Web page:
The account also leaves out half of each work, from the very first date painting on January 4, 1966. Unlike a date painting for Alighiero Boetti, each one comes with a cardboard box intended for a newspaper's page from the same day. Naturally Kawara leaned to the "paper of record," The New York Times, for that, too, is both a personal choice and larger than a human life. It is an alternative means of marking the date as well, just as the telegrams come with all sorts of cryptic codes thanks to the telegraph companies. Last, the account leaves out just how many alternatives he sought. Titled "Silence" followed by a small spiral, like a stylized at sign, this is one noisy retrospective.

Sure enough, it takes till the top floor to get to Today, where one may find relief in silence. Kawara designed the show, with Jeffrey Weiss and Anne Wheeler, to call attention to the alternatives. They may not make him any more lovable or surprising, but they do make him a lot more interesting. I felt that I never really knew him. Along with paintings, clippings, and telegrams, he had any number of other sign systems, like alternative languages of art. And each takes time to get to today.

They include maps, themselves in a variety of systems from street plans to topography. They include picture postcards, again reflecting his location, bearing the time at which he woke. They include lists of the people he met that day, as few as one, and binders of still more newspaper clippings that he happened to read. They include coded messages, incorporating both preexisting texts and preexisting systems, from numeric sequences to Braille. They also include reflections on the body of work itself, with color samples for the paintings and inventories of their making. They, too, define alternatives, such as coded lists and calendars with green dots for days with a painting.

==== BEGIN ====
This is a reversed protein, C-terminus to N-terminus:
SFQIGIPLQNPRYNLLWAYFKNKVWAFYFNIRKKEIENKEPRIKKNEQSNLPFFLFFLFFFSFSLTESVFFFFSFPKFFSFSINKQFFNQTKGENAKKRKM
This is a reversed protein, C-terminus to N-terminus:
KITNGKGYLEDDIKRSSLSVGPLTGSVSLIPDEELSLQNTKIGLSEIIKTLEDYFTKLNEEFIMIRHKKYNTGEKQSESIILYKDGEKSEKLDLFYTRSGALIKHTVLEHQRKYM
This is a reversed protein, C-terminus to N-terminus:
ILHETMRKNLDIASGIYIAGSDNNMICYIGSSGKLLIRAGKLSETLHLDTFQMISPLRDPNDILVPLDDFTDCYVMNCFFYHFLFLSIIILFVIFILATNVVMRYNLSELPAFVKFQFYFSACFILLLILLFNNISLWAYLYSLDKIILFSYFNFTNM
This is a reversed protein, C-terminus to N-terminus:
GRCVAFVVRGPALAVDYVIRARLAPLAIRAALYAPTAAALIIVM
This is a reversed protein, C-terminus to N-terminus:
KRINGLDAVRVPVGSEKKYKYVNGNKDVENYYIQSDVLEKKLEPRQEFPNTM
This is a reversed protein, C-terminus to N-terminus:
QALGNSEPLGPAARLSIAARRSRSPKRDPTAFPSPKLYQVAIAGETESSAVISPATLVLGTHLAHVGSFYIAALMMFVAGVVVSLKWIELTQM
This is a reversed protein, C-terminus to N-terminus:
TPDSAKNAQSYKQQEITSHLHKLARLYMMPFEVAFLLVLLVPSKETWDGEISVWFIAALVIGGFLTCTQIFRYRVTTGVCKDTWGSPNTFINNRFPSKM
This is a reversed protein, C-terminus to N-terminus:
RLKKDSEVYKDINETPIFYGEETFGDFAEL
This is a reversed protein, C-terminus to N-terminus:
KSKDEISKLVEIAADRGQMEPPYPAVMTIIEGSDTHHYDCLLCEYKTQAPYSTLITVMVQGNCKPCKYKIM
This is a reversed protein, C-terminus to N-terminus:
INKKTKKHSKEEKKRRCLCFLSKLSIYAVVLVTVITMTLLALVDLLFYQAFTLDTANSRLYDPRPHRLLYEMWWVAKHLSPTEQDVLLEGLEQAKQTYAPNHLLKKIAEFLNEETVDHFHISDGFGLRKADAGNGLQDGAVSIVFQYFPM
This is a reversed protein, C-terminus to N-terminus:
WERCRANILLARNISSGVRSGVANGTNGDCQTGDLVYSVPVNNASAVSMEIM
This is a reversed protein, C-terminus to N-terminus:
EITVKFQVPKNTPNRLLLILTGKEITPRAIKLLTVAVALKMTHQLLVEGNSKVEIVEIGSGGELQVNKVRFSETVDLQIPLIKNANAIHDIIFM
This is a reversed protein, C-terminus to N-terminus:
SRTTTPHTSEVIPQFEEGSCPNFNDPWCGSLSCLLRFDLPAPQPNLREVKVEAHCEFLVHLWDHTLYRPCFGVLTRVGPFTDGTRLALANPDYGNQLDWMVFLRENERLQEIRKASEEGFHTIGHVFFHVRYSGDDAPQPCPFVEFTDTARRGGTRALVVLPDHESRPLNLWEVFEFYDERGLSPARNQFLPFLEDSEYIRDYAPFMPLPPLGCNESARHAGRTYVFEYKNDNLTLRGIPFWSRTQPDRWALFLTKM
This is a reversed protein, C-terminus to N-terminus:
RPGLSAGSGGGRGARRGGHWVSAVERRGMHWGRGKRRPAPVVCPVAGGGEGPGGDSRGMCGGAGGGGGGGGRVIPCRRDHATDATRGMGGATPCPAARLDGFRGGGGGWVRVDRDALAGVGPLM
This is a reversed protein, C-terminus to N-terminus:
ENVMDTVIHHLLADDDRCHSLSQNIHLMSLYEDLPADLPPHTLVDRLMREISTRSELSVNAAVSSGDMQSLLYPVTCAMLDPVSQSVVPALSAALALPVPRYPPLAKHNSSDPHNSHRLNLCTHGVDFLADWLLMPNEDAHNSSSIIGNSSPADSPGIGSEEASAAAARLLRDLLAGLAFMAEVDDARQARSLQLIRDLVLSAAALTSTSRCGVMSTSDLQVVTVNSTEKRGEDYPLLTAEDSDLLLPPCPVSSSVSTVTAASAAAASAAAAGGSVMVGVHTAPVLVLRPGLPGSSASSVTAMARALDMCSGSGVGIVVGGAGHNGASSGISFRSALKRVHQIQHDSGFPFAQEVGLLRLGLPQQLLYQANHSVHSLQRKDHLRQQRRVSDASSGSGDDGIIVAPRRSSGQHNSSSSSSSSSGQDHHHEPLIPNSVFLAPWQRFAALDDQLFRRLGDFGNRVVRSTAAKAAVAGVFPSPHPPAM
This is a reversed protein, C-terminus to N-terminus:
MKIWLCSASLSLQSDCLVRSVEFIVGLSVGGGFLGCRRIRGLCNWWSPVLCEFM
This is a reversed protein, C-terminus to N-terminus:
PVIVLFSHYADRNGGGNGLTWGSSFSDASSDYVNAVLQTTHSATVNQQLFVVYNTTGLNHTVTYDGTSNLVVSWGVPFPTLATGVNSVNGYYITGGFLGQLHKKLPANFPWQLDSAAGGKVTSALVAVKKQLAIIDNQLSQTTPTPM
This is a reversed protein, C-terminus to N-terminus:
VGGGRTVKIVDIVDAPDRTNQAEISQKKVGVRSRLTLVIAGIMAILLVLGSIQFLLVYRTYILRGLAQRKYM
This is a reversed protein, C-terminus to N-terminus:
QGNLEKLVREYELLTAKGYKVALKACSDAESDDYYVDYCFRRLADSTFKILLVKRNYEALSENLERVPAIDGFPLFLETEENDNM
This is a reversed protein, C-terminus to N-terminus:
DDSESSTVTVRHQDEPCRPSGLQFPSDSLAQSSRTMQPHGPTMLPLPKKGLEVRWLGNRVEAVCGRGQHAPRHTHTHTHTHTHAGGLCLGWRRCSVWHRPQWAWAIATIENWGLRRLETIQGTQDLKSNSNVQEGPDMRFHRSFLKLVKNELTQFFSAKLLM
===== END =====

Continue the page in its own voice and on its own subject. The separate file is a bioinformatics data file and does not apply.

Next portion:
They will have anyone pondering the alternatives, in search of meanings and in search of the artist. Was he, as the museum claims, "devoted to painting" or branding it? (Either stance could appeal to collectors and art advisors.) Surely something was at stake, in thousands of objects so painstakingly assembled. (I did not once spot a typo in his lists of names and spelled-out numbers, from an age before the quick fix of word processors.) But what?

Entering the past